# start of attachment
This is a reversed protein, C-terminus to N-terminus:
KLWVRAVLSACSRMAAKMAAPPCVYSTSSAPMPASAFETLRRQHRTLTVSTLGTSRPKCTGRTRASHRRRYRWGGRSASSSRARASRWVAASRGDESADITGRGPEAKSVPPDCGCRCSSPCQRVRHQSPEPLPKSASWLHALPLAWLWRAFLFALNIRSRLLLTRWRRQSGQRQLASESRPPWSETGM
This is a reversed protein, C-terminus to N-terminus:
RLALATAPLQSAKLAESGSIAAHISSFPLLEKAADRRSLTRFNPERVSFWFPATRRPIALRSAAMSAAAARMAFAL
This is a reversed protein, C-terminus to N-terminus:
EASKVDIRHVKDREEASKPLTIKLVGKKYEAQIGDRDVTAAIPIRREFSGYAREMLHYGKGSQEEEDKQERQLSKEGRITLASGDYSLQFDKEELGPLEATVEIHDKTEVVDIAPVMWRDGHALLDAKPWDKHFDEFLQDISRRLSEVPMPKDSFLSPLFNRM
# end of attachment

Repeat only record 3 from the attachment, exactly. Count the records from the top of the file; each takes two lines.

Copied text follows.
This is a reversed protein, C-terminus to N-terminus:
EASKVDIRHVKDREEASKPLTIKLVGKKYEAQIGDRDVTAAIPIRREFSGYAREMLHYGKGSQEEEDKQERQLSKEGRITLASGDYSLQFDKEELGPLEATVEIHDKTEVVDIAPVMWRDGHALLDAKPWDKHFDEFLQDISRRLSEVPMPKDSFLSPLFNRM